Forget the water, use air

The engineers at HRST Inc, Eden Prairie, Minn, known worldwide for their HRSG engineering know-how, had seen enough over-spray damage at the hundreds of plants they inspect regularly and came up with the idea of air attemperation to minimize the need for water to control steam temperature.

Analysis Manager Amy Sieben, HRST’s thought leader on air attemperation, told the editors that the idea is relatively simple: Inject significant amounts of ambient air into the transition duct between the gas turbine and the HRSG inlet duct to reduce the temperature of the exhaust stream entering the boiler. The amount of air flowing into the system is adjusted to maintain a specific range of superheat for both main and reheat steam.

The temperature of the air/exhaust gas mixture is set to maintain metal temperatures in the HRSG and steam turbine, and the interconnecting piping, within a “safe” range without having to use water for attemperation.

When the GT achieves 80% of its rated output, control of final steam temperature reverts to the spray-water attemperators better suited for service at near design conditions.

QuenchMaster™ is the name of the patent-pending system enhancement. Don’t confuse this with HRST’s recently announced economizer upgrade, ShockMaster™, designed to prevent tube cracking and other issues caused by damaging thermal gradients.

The air injection system is simple in design, and modular, for quick installation. Main components are main air fan, ductwork, damper, damper seal-air fans, piping, and controls (Fig 1). Construction time is about three weeks for foundation and setting of equipment; tie-in can be completed within a week.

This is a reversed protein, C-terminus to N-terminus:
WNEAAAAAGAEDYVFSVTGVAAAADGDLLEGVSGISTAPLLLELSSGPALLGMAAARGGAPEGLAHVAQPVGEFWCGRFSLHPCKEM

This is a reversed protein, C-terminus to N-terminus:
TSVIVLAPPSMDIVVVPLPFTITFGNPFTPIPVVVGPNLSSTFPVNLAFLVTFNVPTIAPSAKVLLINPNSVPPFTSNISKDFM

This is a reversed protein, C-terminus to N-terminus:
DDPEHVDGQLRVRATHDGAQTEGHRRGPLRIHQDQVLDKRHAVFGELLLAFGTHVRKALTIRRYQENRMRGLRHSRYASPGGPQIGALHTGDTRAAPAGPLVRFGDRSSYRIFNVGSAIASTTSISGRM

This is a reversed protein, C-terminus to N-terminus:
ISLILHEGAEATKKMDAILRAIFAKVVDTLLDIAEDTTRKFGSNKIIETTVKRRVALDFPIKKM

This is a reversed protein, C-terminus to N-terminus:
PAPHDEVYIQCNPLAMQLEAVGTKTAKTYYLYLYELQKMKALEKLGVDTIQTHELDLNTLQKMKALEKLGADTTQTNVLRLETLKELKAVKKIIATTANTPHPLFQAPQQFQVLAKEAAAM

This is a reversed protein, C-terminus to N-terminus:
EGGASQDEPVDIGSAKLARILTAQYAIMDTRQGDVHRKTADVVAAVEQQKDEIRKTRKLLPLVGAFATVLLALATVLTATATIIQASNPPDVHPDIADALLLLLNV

Sieben recommended a front-end cycling study for each prospective customer to determine the system’s applicability and benefits given the plant’s configuration and operating paradigm. She said this takes about six weeks to plan and execute because dispatch coordination is required. Lead time on equipment is about 12 weeks.

HRST did CFD and performance modeling on its first commercial installation—a 3 x 1 7FA-powered combined cycle—and nearly pinpoint design accuracy was verified by field measurements. The first application “worked right out of the box.” Sieben said she didn’t think CFD analysis generally was necessary for follow-on projects.

The plant that installed the first QuenchMaster is owned by a major utility (Fig 2). The editors did not have permission to attribute the following information on the installation without completing the company’s review process, which was not possible by press time. Here are the basic facts as the editors understand them:

QuenchMaster is programmed into the plant’s DCS as a permanent part of the facility’s operation. It is used during every startup from the time each GT reaches 20 MW until it achieves 140 MW. Before air attemperation was installed, the GTs couldn’t operate below 110 MW because of balance-of-plant equipment limitations.

Specifically, the boiler-feed pumps were maxed out (100% of rated speed) providing water for desuperheaters and inlet-duct water sprays, as well for maintaining drum levels. Note that the wasteful practice of spraying high-quality water directly into the exhaust gas stream also was tearing up the inlet duct liner. At 110 MW before QuenchMaster, the reheat attemperator was open to 45% and the main steam attemperator to 80%.

With air attemperation, the turbine can operate down to 90 MW with the feedpumps at 45% speed, the reheat attemperator closed, and the main-steam attemperator open only 15%. The wear and tear on pumps and spray-water control valves is reduced dramatically.

Long-term the benefits of QuenchMaster are potentially far more significant. Sieben estimated that the service life of main-steam piping—located about 80 ft above grade at this plant—may be three times as long with air attemperation than without. Experience at similar plants spraying to saturation, she continued, indicates you can expect failures within 10 years of service.

Regarding the lifetime of harps, failure to prevent moisture ingress means virtually instant failure of tubes receiving water. Therefore, eliminating over spray prevents it as a cause of tube failure. Of course, you can still get water ingress from leaking control valves, failure of the control system to stop attemperation on a trip, and buildup of condensate. CCJ